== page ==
The Daily Pennsylvanian is a student-run nonprofit.

Please support us by disabling your ad blocker on our site.

Credit: Chase Sutton

Looking to end its five-game losing skid, Penn women’s basketball took on the Stony Brook Seawolves on Long Island. Despite a solid early-game showing, Penn was slowly outscored over the course of the final three quarters, resulting in a 75-69 loss. 

Here are my takeaways from the game:

  1. Kayla Padilla is cementing her case as the Quakers’ best player. Padilla has already had a tremendous career in the Red and Blue through her first two years, but the junior guard continues to demonstrate why she’s Penn’s number one option. From a quick two to kick off the Stony Brook game, Padilla often bailed out Penn’s putrid offense with her smooth stroke from three. She’s averaged 23.7 points in her seven games thus far. Against the Seawolves, Padilla had 29 points on 11-23 shooting, including 5-13 from three. She also added six assists. 
  2. Penn’s struggles in its half-court offense negated its gritty defensive efforts, as the team even picked up full-court during certain stretches. Throughout the game against Stony Brook, the Quakers often found themselves out-hustling the home team. Despite the fact, Penn struggled to convert on the other end, finding issues moving the ball and forcing looks that weren’t there. Unable to kick out the ball, drives into the paint were often erased by help defenders leading to turnovers and poor shot selections. Fortunately for the Quakers, Penn was able to capitalize in transition. 
  3. To add to its offensive struggles, Penn struggled to get the whole team involved, with sophomore forward Obi, Padilla, and senior guard Mia Lakstigala accounting for 86% of the team's points. In the Quakers’ previous game against Saint Joseph's, Padilla was the only player in double digits, scoring 31 of the 70 total. In their contest against Duke, senior forward Kennedy Suttle, Lakstigala, and Padilla amounted to 70% of the team’s total points. It’s no overstatement to say that Penn’s scoring is lopsided. Heavily intertwined with its half-court offense struggles, getting more players involved will go a long way in improving the offense.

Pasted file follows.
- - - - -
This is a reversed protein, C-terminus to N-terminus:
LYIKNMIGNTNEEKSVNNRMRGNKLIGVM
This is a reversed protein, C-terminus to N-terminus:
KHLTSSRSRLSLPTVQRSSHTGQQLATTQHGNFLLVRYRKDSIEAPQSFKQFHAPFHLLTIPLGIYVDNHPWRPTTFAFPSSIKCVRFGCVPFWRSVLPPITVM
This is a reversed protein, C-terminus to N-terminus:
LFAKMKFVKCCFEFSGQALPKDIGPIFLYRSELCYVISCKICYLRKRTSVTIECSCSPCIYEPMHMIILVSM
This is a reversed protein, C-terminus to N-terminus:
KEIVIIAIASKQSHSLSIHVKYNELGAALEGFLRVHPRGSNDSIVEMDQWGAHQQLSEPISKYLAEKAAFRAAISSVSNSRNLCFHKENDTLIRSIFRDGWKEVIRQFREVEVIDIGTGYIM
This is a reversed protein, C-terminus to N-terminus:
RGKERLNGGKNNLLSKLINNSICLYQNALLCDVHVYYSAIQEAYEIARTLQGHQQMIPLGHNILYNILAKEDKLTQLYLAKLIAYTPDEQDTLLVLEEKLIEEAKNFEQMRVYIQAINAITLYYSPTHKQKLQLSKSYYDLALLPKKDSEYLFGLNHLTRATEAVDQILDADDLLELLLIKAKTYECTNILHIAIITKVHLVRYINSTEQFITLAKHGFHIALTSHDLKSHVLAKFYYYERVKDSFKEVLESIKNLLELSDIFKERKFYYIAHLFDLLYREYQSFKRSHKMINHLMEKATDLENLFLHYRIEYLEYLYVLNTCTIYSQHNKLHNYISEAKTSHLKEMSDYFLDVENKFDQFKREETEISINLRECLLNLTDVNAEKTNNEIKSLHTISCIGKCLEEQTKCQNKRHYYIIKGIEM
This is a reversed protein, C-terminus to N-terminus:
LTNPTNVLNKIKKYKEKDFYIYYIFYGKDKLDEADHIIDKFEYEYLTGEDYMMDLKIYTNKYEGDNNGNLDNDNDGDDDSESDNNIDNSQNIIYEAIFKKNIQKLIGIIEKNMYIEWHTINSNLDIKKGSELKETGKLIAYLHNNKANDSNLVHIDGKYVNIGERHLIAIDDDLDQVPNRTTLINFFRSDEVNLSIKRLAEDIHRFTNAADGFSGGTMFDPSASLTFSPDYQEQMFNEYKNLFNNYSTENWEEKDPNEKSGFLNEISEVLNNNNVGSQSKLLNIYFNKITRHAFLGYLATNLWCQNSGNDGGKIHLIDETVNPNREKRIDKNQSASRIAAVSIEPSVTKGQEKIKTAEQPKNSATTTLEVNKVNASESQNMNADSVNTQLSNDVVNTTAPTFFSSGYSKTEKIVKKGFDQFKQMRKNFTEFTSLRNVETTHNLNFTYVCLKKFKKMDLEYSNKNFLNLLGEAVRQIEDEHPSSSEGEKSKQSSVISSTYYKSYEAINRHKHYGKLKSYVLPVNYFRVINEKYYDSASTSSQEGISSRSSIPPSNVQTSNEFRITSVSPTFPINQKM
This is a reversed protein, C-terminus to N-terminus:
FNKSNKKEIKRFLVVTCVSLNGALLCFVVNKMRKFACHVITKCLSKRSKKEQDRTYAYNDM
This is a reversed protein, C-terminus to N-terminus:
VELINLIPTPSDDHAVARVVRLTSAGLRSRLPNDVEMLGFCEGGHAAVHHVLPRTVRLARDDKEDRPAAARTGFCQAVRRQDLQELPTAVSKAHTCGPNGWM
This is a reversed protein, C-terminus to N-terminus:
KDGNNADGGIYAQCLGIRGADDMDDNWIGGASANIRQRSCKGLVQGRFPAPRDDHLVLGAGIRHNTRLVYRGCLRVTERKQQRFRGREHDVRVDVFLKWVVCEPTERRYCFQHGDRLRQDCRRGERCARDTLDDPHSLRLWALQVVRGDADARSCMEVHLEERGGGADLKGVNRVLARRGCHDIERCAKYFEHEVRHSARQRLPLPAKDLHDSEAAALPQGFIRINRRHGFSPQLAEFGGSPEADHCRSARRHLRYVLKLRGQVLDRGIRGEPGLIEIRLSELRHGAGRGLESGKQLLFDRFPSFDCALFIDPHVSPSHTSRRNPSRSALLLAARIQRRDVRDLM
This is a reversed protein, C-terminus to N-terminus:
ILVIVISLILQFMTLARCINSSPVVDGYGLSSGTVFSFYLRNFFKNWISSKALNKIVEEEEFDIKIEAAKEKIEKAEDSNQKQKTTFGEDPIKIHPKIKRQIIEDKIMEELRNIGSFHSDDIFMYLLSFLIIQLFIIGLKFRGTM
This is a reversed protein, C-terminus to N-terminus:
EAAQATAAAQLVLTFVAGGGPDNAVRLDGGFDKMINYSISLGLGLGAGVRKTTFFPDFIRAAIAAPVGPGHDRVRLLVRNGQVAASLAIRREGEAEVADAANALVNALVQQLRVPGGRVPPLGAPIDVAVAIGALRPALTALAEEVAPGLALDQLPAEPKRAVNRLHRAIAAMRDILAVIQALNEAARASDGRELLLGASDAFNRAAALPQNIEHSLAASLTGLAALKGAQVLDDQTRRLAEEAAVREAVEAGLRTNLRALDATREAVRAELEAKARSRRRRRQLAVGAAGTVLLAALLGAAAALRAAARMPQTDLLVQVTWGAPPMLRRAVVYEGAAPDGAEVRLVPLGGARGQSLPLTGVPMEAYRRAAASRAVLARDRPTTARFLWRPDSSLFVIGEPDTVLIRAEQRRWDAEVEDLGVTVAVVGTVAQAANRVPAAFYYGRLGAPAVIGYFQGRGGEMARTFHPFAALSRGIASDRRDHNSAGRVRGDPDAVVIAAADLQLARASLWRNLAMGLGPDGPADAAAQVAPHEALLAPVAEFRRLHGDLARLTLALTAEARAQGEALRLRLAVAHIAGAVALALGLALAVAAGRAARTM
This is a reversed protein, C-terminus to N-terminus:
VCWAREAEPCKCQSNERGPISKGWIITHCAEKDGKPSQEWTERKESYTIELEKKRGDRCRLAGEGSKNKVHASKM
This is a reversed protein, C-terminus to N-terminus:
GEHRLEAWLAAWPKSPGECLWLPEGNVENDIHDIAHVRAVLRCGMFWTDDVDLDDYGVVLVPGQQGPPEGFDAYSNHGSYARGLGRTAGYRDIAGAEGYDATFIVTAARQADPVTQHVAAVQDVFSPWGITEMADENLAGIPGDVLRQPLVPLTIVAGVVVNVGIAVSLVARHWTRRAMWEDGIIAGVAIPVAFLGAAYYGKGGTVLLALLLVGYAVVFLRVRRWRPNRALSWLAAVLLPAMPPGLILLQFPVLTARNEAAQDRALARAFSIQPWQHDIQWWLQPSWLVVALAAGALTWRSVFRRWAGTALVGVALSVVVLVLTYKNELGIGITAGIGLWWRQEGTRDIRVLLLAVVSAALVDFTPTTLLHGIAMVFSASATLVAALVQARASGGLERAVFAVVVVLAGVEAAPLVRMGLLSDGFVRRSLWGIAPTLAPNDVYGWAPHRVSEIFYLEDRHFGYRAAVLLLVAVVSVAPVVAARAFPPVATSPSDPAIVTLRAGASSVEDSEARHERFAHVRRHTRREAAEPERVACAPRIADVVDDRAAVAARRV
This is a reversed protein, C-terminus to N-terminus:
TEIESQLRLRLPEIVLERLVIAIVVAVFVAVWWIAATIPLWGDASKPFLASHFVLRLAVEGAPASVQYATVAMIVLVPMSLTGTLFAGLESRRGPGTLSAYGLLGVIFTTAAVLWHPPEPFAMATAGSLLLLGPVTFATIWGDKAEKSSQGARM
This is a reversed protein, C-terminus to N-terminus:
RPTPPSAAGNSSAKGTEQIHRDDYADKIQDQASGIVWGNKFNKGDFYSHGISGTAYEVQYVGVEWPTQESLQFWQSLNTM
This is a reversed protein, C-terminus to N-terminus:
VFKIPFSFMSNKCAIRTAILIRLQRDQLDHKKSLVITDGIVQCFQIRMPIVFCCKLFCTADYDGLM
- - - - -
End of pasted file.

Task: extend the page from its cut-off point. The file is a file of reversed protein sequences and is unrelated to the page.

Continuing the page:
4. Despite the hustle on defense, Penn struggled in the paint. Starting in person defense, Stony Brook’s guards had easy dribble-penetration opportunities and its bigs had no trouble backing their way down into the paint. A quick in-game adjustment, coach Mike McLaughlin incorporated a 2-3 zone into his defensive scheme. While the team did well to guard the Seawolves’ high-low action, the zone was to no avail. Easy dribble-penetration continued and guards — as well as the Seawolves’ centers — weaved their way to the bucket with ease. Capitalizing on the Quakers’ zone choice, Stony Brook knocked down a handful of three-pointers. That, however, one would live with if the defense was able to lock down the paint. 
  5. Penn’s best defensive possessions came during its full-court presses. Coming off of dead balls, the Quakers frequently set up in a 1-2-1-1 zone, falling back to a 2-3 in the half court. While Penn didn’t generate many traps or steals in the press, the team managed to pressure Stony Brook into turnovers and poor shot selection. During the end of the second quarter and much of the third, coach McLaughlin shied away from the press, and, as a result, Penn was outscored 35 to 30. Granted, picking up full court is certainly taxing on the players. Regardless, Penn looked its best when running a press, something the coaching staff knows they can look to again going forward.

CARTER LYNN is a College junior from Potomac, Md. studying economics. He can be reached at